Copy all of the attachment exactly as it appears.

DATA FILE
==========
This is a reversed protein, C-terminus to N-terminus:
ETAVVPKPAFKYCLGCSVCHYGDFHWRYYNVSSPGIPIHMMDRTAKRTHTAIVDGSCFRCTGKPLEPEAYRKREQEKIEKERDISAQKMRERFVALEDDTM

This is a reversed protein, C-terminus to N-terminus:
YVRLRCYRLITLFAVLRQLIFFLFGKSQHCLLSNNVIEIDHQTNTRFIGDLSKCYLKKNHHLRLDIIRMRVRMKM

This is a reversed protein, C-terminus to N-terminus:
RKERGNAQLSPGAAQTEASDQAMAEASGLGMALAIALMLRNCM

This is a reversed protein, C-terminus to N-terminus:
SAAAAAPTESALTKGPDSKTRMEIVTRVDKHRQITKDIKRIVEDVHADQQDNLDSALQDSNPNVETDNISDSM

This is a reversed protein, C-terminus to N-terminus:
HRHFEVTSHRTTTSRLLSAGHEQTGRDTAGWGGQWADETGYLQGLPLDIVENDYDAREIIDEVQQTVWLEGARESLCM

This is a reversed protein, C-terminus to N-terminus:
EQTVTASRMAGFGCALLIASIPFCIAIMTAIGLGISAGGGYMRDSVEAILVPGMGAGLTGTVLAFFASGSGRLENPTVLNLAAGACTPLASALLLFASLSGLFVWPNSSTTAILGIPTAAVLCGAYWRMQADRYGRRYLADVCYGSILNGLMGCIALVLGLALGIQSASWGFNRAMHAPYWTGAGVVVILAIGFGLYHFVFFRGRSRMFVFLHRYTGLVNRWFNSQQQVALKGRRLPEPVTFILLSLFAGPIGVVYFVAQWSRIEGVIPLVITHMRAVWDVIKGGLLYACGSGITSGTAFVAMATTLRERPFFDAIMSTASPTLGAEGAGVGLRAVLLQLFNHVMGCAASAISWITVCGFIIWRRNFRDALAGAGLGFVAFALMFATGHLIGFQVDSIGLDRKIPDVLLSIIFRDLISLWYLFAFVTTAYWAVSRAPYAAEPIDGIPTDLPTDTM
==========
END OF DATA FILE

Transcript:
This is a reversed protein, C-terminus to N-terminus:
ETAVVPKPAFKYCLGCSVCHYGDFHWRYYNVSSPGIPIHMMDRTAKRTHTAIVDGSCFRCTGKPLEPEAYRKREQEKIEKERDISAQKMRERFVALEDDTM

This is a reversed protein, C-terminus to N-terminus:
YVRLRCYRLITLFAVLRQLIFFLFGKSQHCLLSNNVIEIDHQTNTRFIGDLSKCYLKKNHHLRLDIIRMRVRMKM

This is a reversed protein, C-terminus to N-terminus:
RKERGNAQLSPGAAQTEASDQAMAEASGLGMALAIALMLRNCM

This is a reversed protein, C-terminus to N-terminus:
SAAAAAPTESALTKGPDSKTRMEIVTRVDKHRQITKDIKRIVEDVHADQQDNLDSALQDSNPNVETDNISDSM

This is a reversed protein, C-terminus to N-terminus:
HRHFEVTSHRTTTSRLLSAGHEQTGRDTAGWGGQWADETGYLQGLPLDIVENDYDAREIIDEVQQTVWLEGARESLCM

This is a reversed protein, C-terminus to N-terminus:
EQTVTASRMAGFGCALLIASIPFCIAIMTAIGLGISAGGGYMRDSVEAILVPGMGAGLTGTVLAFFASGSGRLENPTVLNLAAGACTPLASALLLFASLSGLFVWPNSSTTAILGIPTAAVLCGAYWRMQADRYGRRYLADVCYGSILNGLMGCIALVLGLALGIQSASWGFNRAMHAPYWTGAGVVVILAIGFGLYHFVFFRGRSRMFVFLHRYTGLVNRWFNSQQQVALKGRRLPEPVTFILLSLFAGPIGVVYFVAQWSRIEGVIPLVITHMRAVWDVIKGGLLYACGSGITSGTAFVAMATTLRERPFFDAIMSTASPTLGAEGAGVGLRAVLLQLFNHVMGCAASAISWITVCGFIIWRRNFRDALAGAGLGFVAFALMFATGHLIGFQVDSIGLDRKIPDVLLSIIFRDLISLWYLFAFVTTAYWAVSRAPYAAEPIDGIPTDLPTDTM